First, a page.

Opinion: Industry driven by investment

By: BIC chairman Wayne Patch

The last year has seen some big swings in the way our governments think about moving people in our cities and regions

Opinion: Industry driven by investment
Bus transport is becoming increasingly recognised and more importantly respected by decision makers across the country

We have been working for over a decade now in both the research and policy area as well as our lobbying activities with all levels of government at both the political and agency levels.

There is no doubt that our work is becoming increasingly recognized and more importantly respected by decision makers across the country. The level of access we have to these decision makers and their willingness to discuss our national agenda is exceptional and a clear endorsement of our strategic approach.

We are seeing unprecedented investment into public transport infrastructure in most States and Territories. Unprecedented in the history of the nation.

Just think about Sydney Metro, Badgery's Creek rail link and public transport integration in Western Sydney, the Northern Beaches BRT, Brisbane Cross City Tunnel, Perth bus ports and modal integration projects with rail and ferry, Melbourne metro tunnel, ACT light rail and bus network expansion. And there are plenty more.

The 2016 federal election saw Prime Minister Turnbull and Leader of the Opposition Bill Shorten compete for the Western Sydney and the cities and public transport policy agenda and votes.

The final fortnight of the Federal Election campaign saw a stream of announcements from both sides about what they are going to do about cities and improved public transport and transport infrastructure. It's only a few years ago that public transport was a dirty word when it came to the federal government and we often wondered whether our consistent message and persistent efforts would ever change that. Well it has and it has changed the national agenda permanently.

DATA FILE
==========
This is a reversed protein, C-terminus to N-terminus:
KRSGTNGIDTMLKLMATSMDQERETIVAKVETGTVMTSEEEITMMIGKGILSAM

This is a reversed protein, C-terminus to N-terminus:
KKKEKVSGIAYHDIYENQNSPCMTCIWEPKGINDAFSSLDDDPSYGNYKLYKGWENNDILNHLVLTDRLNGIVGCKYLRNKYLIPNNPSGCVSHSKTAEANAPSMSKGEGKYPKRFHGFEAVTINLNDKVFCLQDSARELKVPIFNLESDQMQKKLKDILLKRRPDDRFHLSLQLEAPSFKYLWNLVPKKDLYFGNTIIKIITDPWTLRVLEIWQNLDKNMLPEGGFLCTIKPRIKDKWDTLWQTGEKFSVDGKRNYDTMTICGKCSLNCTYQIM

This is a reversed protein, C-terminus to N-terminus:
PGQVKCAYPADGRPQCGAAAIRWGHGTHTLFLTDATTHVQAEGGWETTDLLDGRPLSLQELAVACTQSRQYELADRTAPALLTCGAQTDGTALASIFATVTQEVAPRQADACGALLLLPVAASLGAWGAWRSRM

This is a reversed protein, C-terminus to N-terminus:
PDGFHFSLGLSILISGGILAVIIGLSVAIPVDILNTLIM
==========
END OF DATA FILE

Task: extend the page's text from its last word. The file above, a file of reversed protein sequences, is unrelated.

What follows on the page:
The 2016 Federal Election has brought a strong focus to the future livability of our cities and suburbs, addressing congestion, transport accessibility and connectivity in our regions. This can only increase the pressures on state and territory governments to also invest more in public transport and bus services. This, in no small way is a reflection of the hard work that BIC has been doing over the last decade.


The game has changed

At the same time let’s not forget the challenges we face as an industry from a changing transport market as ride sourcing and technology see the landscape of personal mobility changing dramatically in front of our very eyes.

The encroachment of disrupters like Uber and other ride sourcing services will have an impact on existing public transport services and how they are provided. We are already seeing State Governments talking about taxis and ride sourcing services having a future role in delivering what is termed, "first and last mile" trips to connect people to trunk public transport services and late night services using the existing smart card public transport ticketing system.

Anyone who thinks that UBER and taxi industry changes are the end rather than the start of reform in the passenger transport market are in for a rude awakening.

Change in the 21 Century is fast, furious and unstoppable it would seem. That forces us into a new paradigm where much of the custom and practice and established protocols and regulatory protection can no longer be relied upon to provide the answers. The new era, whilst exciting, is unpredictable so understanding the question let alone providing the answer is going to be the challenge.